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Lawyers who targeted NYPD with Molotov cocktails hit with new federal charges, face life in prison

'Such criminal acts should never be confused with legitimate protest'

Kevin Mazur/Getty Images

Two Brooklyn lawyers, and a third upstate New York woman, accused of targeting the NYPD with Molotov cocktails during protests last month were indicted in federal court on Friday. They face life in prison if convicted on every charge.

Lawyers Urooj Rahman, 31, and Colinford Mattis, 32, are accused of throwing a Molotov cocktail at a parked NYPD vehicle during violent protests in late May.

NYPD surveillance recorded Rahman allegedly tossing the incendiary device before fleeing the area. Police later pursued the individuals and arrested them upon discovering the necessary components for assembling Molotov cocktails inside their vehicle.

Colinford Mattis (left), Urooj Rahman (right). Image source: U.S. Attorney's Office for the Eastern District of New York

Meanwhile, Samantha Shader, 27, is accused of targeting an NYPD vehicle occupied by four police officers with her own Molotov cocktail. She, too, was apprehended after attempting to flee.

No officers were injured in the attacks. Shader's incendiary device did not ignite, while the one allegedly thrown by Rahman and Mattis set an empty NYPD vehicle ablaze.

The seven-count indictment charges each defendant with "the use of explosives, arson, use of explosives to commit a felony, arson conspiracy, use of a destructive device, civil disorder, and making or possessing a destructive device," according to the U.S. Attorney's Office for the Eastern District of New York.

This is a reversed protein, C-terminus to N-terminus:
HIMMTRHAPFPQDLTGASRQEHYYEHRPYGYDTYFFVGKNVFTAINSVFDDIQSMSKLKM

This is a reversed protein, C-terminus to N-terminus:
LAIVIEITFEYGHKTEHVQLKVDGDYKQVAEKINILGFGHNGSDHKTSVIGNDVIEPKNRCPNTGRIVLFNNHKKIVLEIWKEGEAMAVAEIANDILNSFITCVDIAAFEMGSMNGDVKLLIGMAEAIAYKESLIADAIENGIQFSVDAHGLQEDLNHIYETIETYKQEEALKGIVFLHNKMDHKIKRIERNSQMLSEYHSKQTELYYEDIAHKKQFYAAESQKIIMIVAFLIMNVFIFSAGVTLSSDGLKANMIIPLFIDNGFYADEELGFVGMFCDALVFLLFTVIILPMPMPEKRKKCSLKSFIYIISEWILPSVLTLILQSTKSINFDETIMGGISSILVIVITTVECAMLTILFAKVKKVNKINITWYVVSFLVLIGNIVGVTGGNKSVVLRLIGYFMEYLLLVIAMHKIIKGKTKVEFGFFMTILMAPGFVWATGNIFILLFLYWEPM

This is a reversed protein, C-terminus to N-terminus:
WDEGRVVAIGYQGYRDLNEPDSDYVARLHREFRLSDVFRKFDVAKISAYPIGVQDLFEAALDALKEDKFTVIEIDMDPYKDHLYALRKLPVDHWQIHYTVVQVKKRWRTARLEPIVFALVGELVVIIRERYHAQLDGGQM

"Such criminal acts should never be confused with legitimate protest. Those who carry out attacks on NYPD Officers or vehicles are not protesters, they are criminals, and they will be treated as such," U.S. Attorney for the EDNY Richard Donoghue said in a press release.

"A little more than a week after their arrests, Shader, Mattis, and Rahman have been charged with seven-count indictments in response to their potentially deadly attacks," FBI Assistant Director-in-Charge Sweeney said. "Their criminal behavior risked lives, destroyed equipment that exists to serve the community, siphoned response resources, and created a threat to those who had every right to safely assemble and express their opinion."

As TheBlaze reported, Rahman's bail was secured by Salmah Rizvi, a former high-level intelligence official who worked in the Obama administration.

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